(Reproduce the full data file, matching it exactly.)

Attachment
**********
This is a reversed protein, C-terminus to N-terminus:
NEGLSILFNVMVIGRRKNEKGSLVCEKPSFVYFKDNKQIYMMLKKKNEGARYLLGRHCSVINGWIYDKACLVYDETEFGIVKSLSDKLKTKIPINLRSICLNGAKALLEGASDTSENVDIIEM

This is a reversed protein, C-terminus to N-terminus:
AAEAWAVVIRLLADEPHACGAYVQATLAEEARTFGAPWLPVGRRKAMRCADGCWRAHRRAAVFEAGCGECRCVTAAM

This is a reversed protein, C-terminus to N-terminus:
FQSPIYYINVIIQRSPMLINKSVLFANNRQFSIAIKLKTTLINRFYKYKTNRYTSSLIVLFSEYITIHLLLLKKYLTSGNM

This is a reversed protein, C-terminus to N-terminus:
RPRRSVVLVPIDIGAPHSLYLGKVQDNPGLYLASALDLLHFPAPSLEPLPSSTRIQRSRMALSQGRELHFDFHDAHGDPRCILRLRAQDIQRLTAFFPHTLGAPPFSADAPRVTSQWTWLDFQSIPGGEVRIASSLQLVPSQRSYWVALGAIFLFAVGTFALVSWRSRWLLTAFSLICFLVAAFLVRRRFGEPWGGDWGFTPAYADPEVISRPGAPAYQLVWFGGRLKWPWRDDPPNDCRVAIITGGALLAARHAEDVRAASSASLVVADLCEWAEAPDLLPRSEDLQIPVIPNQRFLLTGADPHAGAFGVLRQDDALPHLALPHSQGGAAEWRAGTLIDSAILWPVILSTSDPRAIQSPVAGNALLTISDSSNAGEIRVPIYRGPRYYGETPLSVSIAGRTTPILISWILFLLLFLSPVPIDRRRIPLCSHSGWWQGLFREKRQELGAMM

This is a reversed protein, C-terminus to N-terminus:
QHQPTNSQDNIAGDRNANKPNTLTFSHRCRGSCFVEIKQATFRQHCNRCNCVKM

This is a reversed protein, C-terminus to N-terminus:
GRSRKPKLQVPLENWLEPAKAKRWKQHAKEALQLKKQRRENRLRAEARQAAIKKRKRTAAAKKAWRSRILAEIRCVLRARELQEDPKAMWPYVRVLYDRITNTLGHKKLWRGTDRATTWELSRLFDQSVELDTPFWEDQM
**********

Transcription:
This is a reversed protein, C-terminus to N-terminus:
NEGLSILFNVMVIGRRKNEKGSLVCEKPSFVYFKDNKQIYMMLKKKNEGARYLLGRHCSVINGWIYDKACLVYDETEFGIVKSLSDKLKTKIPINLRSICLNGAKALLEGASDTSENVDIIEM

This is a reversed protein, C-terminus to N-terminus:
AAEAWAVVIRLLADEPHACGAYVQATLAEEARTFGAPWLPVGRRKAMRCADGCWRAHRRAAVFEAGCGECRCVTAAM

This is a reversed protein, C-terminus to N-terminus:
FQSPIYYINVIIQRSPMLINKSVLFANNRQFSIAIKLKTTLINRFYKYKTNRYTSSLIVLFSEYITIHLLLLKKYLTSGNM

This is a reversed protein, C-terminus to N-terminus:
RPRRSVVLVPIDIGAPHSLYLGKVQDNPGLYLASALDLLHFPAPSLEPLPSSTRIQRSRMALSQGRELHFDFHDAHGDPRCILRLRAQDIQRLTAFFPHTLGAPPFSADAPRVTSQWTWLDFQSIPGGEVRIASSLQLVPSQRSYWVALGAIFLFAVGTFALVSWRSRWLLTAFSLICFLVAAFLVRRRFGEPWGGDWGFTPAYADPEVISRPGAPAYQLVWFGGRLKWPWRDDPPNDCRVAIITGGALLAARHAEDVRAASSASLVVADLCEWAEAPDLLPRSEDLQIPVIPNQRFLLTGADPHAGAFGVLRQDDALPHLALPHSQGGAAEWRAGTLIDSAILWPVILSTSDPRAIQSPVAGNALLTISDSSNAGEIRVPIYRGPRYYGETPLSVSIAGRTTPILISWILFLLLFLSPVPIDRRRIPLCSHSGWWQGLFREKRQELGAMM

This is a reversed protein, C-terminus to N-terminus:
QHQPTNSQDNIAGDRNANKPNTLTFSHRCRGSCFVEIKQATFRQHCNRCNCVKM

This is a reversed protein, C-terminus to N-terminus:
GRSRKPKLQVPLENWLEPAKAKRWKQHAKEALQLKKQRRENRLRAEARQAAIKKRKRTAAAKKAWRSRILAEIRCVLRARELQEDPKAMWPYVRVLYDRITNTLGHKKLWRGTDRATTWELSRLFDQSVELDTPFWEDQM